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Title: Evaluating the accuracy of prognostic biomarkers in the presence of external information Authors:  Maria Xose Rodriguez-Alvarez - BCAM, Basque Center for Applied Mathematics (Spain) [presenting]
Thomas Kneib - University of Goettingen (Germany)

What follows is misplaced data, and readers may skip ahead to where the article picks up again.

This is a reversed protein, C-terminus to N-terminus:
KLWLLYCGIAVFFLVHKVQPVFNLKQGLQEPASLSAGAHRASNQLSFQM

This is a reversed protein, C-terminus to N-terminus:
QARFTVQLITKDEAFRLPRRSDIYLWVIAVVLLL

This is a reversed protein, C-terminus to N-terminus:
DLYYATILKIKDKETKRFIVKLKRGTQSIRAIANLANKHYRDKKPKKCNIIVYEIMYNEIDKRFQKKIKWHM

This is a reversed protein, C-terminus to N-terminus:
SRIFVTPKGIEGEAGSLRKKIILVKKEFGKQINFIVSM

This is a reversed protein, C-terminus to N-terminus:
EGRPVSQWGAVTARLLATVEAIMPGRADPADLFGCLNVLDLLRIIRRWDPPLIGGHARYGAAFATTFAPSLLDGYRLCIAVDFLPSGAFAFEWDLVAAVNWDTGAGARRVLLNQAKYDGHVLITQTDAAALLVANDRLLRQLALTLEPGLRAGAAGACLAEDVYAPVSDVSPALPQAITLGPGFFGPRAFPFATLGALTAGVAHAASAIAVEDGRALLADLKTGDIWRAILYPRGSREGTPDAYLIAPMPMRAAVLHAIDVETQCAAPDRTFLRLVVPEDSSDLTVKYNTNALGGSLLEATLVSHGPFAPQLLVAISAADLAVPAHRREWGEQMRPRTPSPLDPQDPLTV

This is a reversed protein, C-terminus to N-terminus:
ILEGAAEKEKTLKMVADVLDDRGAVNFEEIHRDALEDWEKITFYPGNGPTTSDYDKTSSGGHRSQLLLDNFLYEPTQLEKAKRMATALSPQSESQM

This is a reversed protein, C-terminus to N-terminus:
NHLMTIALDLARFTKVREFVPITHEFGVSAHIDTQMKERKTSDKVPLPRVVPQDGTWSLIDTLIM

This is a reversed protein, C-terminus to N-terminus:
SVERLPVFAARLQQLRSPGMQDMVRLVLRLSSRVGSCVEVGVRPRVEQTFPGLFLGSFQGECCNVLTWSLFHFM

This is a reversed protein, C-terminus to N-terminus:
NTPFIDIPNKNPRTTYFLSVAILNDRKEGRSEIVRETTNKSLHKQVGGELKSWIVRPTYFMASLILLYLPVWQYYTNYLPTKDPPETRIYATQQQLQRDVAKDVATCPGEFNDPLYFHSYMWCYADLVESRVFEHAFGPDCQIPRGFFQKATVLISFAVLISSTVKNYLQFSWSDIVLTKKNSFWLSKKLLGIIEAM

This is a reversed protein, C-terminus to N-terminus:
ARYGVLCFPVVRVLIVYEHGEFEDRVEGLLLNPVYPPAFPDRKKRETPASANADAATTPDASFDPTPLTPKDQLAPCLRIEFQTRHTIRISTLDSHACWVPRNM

Abstract: Prior to using a diagnostic biomarker in a routine clinical setting, the rigorous evaluation of its diagnostic accuracy is essential. The Receiver Operating Characteristic (ROC) curve is the measure of accuracy most widely used for continuous biomarkers. However, the possible impact of extra information about the patient (or even the environment) on diagnostic accuracy also needs to be assessed. In addition, in many circumstances the aim of a study may involve prognosis rather than diagnosis. The main difference between diagnostic and prognostic biomarkers is that, with prognostic biomarkers, a time dimension is involved. This is the case of survival studies, where the status of an individual varies with time (e.g, death and alive). To assess the accuracy of continuous prognostic biomarkers for time-dependent disease outcomes, time-dependent extensions of the ROC curve have been proposed. A novel penalized likelihood-based estimator of the cumulative-dynamic time-dependent ROC curve is presented. The proposal allows to account for the possible modifying effect of covariates on the accuracy of the biomarker. The validity of the approach is supported by simulations, and applied to the evaluation of biomarkers for early prognosis of death after discharge in patients who suffered an acute coronary syndrome.